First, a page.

Issue 2 - 2024 200dpi

1 June 2000 Edition

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Loyalists turn on each other

Since the killing of Portadown UVF leader Richard Jameson on 10 January, tensions have been mounting among the loyalist death squads in the North. This seems now to have escalated into a full-scale feud.

Within weeks of Jameson's death, two Portadown youths were found beaten and stabbed to death outside Tandragee. The pair were said to have been killed by the UVF in retaliation for the Jameson killing.

Last Wednesday, 24 May, a loyalist from Dungannon was shot at as he left a shop on Belfast's Oldpark Road where he is currently working. The man is said to be linked to dissident loyalists and the general view is that the UVF were also behind this attempted assassination.

Within a matter of days, on Friday 26 May, Martin Taylor from the Ballysillan area of North Belfast was killed by two gunmen as he built a wall. A second man who escaped was thought to have been the actual target of the shooting.

Since the Taylor killing, the UVF attacked a house in Ballygowan, firing up to 30 rounds from automatic weapons. After this killing the PUP's Billy Hutchinson accused Taylor's killers of being criminals and drug dealers.

Hutchinson has levelled this accusation at the LVF on more than one occasion in the past and not without foundation. The LVF, which was set up by Billy Wright and which had its power base in Portadown, is long believed to have run drugs for both profit and guns.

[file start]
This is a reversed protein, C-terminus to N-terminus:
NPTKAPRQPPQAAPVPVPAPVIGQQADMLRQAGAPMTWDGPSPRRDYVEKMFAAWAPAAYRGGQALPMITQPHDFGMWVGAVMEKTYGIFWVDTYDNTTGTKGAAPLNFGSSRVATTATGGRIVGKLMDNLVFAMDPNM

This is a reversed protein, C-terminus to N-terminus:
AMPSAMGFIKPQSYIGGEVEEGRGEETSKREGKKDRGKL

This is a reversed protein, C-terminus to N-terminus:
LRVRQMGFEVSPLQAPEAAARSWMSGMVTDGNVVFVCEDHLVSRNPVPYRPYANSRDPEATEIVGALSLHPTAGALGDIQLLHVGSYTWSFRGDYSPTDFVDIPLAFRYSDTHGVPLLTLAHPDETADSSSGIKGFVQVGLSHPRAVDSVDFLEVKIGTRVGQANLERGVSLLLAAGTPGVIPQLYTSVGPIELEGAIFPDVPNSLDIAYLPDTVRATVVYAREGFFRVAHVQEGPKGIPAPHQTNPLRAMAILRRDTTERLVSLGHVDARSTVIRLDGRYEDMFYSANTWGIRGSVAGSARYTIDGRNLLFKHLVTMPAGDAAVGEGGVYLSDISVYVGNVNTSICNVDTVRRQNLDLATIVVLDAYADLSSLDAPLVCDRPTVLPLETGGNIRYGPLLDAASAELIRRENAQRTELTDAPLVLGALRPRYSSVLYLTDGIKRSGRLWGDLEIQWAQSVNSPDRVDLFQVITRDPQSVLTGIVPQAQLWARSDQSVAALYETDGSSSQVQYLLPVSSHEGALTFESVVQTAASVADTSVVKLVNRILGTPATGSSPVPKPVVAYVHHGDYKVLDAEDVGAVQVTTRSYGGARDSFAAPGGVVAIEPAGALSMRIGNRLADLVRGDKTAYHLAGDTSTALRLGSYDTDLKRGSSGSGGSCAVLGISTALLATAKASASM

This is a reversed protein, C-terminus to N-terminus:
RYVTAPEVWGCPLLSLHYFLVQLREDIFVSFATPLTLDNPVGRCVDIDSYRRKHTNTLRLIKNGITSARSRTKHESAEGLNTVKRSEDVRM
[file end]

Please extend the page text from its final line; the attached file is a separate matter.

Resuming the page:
And as the LVF and UVF fight it out on the streets the UDA is manoeuvering to a position of support for the LVF.

Elements within the UDA who never fully supported the peace process backed the LVF when, in the aftermath of Wright's death, the death squad killed over ten nationalists. Indeed, the UDA accounted for the majority of these sectarian killings, even though the LVF claimed responsibility.

What must worry nationalists at this juncture is that if history repeats itself, once the loyalists guns come out they will eventually be turned on nationalists.

It should be stressed that loyalist guns have never really been put away. The LVF staged a highly publicised decommissioning gimmick, yet has been involved in numerous killings since.

These events underline the hypocrisy of the manner in which the issue of decommissioning has been used by rejectionbsist unionists in an attempt to wreck the Good Friday Agreement and the Peace Process. Loyalist gun gangs - all supposed to be on ceasefire - are involved in armed actions. While the unionists have used the flimsiest evidence, usually supplied to them by the RUC, to have Sinn Féin expelled from the political process, it is ironic that loyalist violence has been allowed to pass with none of the usual sanctimonious preaching and efforts at political exclusion.

An Phoblacht
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